Herb Kohl, former Milwaukee Bucks owner and co-founder of Kohl’s department store, dies at 88

Herb Kohl, the longtime Wisconsin senator and co-founder of the Kohl’s department store chain, has died at the age of 88.

As a proud Wisconsinite and successful business magnate, Kohl spent millions to keep his beloved Bucks basketball team in Milwaukee before serving in Congress as a Democrat for 24 years.

On Wednesday his charitable foundation announced that he had passed away after a brief illness.

“Throughout his life, Herb Kohl always put people first – from his employees and their families to his customers and countless charitable organizations and efforts,” said Joanne Anton, the foundation’s director of giving.

“Herb Kohl Way isn’t just the name of a street… [it] perfectly sums up a legacy of humility, commitment, compromise, and kindness to countless people he worked with, served and helped along the way.”

President Joe Biden, former president Bill Clinton, and senators Tammy Baldwin and Chuck Schumer joined numerous others from the worlds of politics, commerce, and sport in paying tribute to the well-known tycoon.

“Herb Kohl was one of the finest people I’ve served with – a kind and principled man of integrity and character, one of Wisconsin’s greatest-ever advocates, and a dear friend,” said Mr Biden.

Herbert H Kohl was born in Milwaukee in February 1935, the son of Jewish immigrants from Russia and Poland who had opened a food market beneath their apartment eight years earlier.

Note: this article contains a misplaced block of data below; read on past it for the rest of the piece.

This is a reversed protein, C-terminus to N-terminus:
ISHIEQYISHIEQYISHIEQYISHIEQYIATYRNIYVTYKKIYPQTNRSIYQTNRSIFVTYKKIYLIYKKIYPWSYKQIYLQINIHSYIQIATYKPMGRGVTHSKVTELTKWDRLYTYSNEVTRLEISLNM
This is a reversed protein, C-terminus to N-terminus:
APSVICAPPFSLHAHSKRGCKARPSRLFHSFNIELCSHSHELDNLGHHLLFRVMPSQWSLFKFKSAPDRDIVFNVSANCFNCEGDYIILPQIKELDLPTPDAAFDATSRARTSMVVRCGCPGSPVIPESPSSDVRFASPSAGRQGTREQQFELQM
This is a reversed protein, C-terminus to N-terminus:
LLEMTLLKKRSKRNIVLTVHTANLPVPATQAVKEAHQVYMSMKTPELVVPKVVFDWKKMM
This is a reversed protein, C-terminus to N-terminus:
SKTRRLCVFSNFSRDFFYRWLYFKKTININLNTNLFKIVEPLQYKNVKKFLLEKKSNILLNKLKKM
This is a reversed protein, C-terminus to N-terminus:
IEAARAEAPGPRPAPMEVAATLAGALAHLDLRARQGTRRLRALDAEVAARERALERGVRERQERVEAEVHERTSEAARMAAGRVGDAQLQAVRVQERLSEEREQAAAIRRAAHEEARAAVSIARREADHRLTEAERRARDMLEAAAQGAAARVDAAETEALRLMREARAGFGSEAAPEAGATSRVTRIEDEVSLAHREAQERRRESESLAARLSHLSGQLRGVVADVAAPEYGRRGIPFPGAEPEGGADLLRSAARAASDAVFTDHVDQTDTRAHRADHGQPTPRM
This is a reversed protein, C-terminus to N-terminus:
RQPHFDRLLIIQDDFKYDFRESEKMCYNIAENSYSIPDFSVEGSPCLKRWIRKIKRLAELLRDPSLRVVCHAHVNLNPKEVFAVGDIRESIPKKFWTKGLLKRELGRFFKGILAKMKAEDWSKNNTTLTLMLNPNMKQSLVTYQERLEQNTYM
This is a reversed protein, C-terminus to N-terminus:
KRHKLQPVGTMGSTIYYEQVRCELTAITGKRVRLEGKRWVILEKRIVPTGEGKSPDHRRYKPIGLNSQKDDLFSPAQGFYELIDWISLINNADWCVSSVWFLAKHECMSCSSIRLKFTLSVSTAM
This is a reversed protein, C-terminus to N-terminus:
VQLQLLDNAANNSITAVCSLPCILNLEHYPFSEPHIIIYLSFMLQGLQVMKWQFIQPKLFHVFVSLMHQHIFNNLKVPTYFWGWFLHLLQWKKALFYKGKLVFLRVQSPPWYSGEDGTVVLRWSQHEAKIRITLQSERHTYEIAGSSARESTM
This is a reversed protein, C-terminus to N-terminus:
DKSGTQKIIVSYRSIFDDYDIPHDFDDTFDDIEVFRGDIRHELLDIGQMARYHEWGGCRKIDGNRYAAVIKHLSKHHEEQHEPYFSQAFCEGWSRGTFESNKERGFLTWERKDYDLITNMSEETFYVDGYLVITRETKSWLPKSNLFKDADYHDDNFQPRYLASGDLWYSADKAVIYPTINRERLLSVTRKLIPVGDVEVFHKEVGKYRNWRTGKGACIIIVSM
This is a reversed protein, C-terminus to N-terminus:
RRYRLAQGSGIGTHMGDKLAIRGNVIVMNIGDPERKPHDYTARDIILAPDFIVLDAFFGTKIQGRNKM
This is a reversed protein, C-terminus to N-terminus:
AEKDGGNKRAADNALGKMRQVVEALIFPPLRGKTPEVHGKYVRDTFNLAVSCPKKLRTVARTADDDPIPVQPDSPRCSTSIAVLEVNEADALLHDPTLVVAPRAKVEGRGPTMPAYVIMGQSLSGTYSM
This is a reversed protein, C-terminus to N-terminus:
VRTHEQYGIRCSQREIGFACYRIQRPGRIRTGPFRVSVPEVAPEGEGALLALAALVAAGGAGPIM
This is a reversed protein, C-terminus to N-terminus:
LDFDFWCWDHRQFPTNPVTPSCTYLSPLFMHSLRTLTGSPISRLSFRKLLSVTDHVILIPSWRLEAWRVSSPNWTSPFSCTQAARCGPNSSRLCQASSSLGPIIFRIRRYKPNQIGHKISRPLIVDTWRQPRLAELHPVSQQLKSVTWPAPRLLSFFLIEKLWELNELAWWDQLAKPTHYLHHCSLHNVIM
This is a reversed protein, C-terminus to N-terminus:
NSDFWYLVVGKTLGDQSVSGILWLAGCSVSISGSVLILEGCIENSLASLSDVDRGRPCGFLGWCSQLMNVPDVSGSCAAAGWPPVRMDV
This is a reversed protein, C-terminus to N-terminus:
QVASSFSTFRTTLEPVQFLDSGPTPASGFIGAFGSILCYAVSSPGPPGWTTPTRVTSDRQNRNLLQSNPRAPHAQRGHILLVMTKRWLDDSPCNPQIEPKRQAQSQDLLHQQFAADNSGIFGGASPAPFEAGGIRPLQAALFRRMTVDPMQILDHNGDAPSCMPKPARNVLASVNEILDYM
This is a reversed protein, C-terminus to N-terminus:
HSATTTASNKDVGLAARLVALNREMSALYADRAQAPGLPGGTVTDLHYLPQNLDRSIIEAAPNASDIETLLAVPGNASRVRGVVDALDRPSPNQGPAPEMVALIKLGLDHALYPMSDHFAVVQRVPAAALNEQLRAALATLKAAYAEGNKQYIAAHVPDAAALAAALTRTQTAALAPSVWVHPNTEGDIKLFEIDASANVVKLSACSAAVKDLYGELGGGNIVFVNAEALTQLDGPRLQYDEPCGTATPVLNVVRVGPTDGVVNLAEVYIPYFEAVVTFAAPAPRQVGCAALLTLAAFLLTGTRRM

Along with his three siblings, he helped his parents expand their business into what is now one of the biggest department store chains in the country, boasting more than 1,100 stores across 49 states.


After selling the business to British American Tobacco in 1978, Kohl turned to new ventures. In 1985 he bought the Milwaukee Bucks NBA team in order to keep them from moving for another city.

They remain there today, although they struggled to compete for the entirety of his tenure, and would not win the NBA championship again until 2021. When Kohl finally sold the team in 2014, he helped fund a new stadium in Milwaukee and gave out $10 million in bonuses to its employees and stadium workers, telling a local newspaper: “It doesn’t change my life, but it changes theirs.”

In 1988 he ploughed his own money into a run for the US Senate, telling voters that his riches let him be independent from special interests. “The important thing is that when the campaign is over, I will owe nothing to anybody but the people of Wisconsin,” he said.

After his first campaign he stopped taking money from interest groups entirely, putting a sign on his Senate desk that read: “The Bucks Stop Here.”

On Capitol Hill, he was a prominent fiscal conservative and social liberal, supporting abortion rights and discrimination protections while attempting to trim government spending, including military spending.

He helped pass the Gun-Free Schools Act in 1990, although it was later struck down by the Supreme Court, and later supported Barack Obama’s flagship Affordable Care Act in 2009.

Despite an estimated net worth of between $630 million and $1.5 billion, his foundation said that he kept frugal habits throughout his life, sitting with the crowd at Bucks games, driving himself around in an old Buick, and living in the same Milwaukee condo for many decades.

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Kohl never married, reportedly saying that being single allowed him to juggle the demands of politics and sports ownership, and did not have children. He is survived by his siblings.